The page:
2. Rejected Extremes Jim is able to reconcile various manifestations of adulthood where others have failed through the rejection of rigid, extremist, and even stereotypical roles. A clear example of such dismissal of rigidity occurs when Captain Smollett commands Jim to get to work: “I assure you I was quite of the squire 's way of thinking, and hated the captain deeply” (Stevenson 28). Smollett is a unique character because unlike even most of the adults, he does not exhibit childlike tendencies and remains static throughout the narrative. Following Jim 's recapturing of the Hispaniola, he is hopeful that Smollett would forgive him for his disobedience.
It’s evident throughout the novel Nick starts to act like the East Eggers that he despises, “I had actually been invited (41).” As soon as Nick arrives at Gatsby’s party, he separates himself from the other guests by saying he was “actually invited.” His superior tone coincides with the attitude the upper class has towards everything. Caraway continues to distinguish himself from others by recalling, “As soon as I arrived I made an attempt to find my host (42).” Nick infers that he is more polite than the other guests, who don’t bother to look for Gatsby. In either case, Nick shows he is courteous compared to guests at this party; the residents of the East Egg take pride in their etiquette, much like Nick tries to replicate. Caraway’s
Had Rick apologized for his brash and insensitive remarks and demands, the damage that he had done to his host’s pride would have partially been undone and his answer may have been different. Yet this would not last, Rick has proved himself time and time again that he is toxic to the survival of anyone around him. The acceptance of Glenn proves that Hershell is capable of compassion and is lenient in his demands. If Rick had appealed to him in a way that come across as nonthreatening instead of unleashing his emotional and hormonally unstable wife on an already grief stricken man, he seals his fate on the farm and ensures that he is no longer, by any means welcome there. The respect that should have been shown to Hershell is completely absent throughout the group’s stay.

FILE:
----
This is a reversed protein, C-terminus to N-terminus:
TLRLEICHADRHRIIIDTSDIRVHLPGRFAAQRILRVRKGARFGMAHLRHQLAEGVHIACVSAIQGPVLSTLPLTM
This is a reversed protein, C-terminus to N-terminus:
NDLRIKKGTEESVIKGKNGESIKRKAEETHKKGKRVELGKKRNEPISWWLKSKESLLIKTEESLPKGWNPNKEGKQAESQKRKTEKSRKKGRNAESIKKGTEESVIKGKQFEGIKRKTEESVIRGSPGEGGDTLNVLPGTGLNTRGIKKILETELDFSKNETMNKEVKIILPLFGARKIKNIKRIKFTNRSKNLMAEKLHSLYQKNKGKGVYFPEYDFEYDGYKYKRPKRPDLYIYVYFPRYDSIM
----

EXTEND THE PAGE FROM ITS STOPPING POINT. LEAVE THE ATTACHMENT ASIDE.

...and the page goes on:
“When you judge others , you do not define them: you define yourself” - Earl Nightingale. In a society where people are still judging other people to try to make them look good is a low blow, you know you will not be able to judge them on their actions but on something they were born with, the color of their skin or the way the look. This is why discrimination happens every day, bigots must have a scapegoat to blow all the stress they have. But in reality they are not defining the other person because those are petty words, but the bigots actions while insulting the poor man will define the bigot . Once people have learned about how to blow all the stress they have, we can almost act as one.
He takes Haimon’s well-spoken remark, and turns it into an insult against his son’s age. This is something that a character lacking self-confidence would argue as soon as their motives are challenged. Confrontation should not insight insult, it should insight intelligent and respectful conversation. It might be slightly more normal to argue with your family over serious issues, but Kreon upholds his undesirable traits even when speaking to the world’s most renowned and respected seer of the future, Tiresias. Tiresias, old and blind, has a guide lead him to Thebes to tell Kreon that his actions have upset the gods, and that he must free Antigone and allow her to give Polyneices a proper burial (998-1032).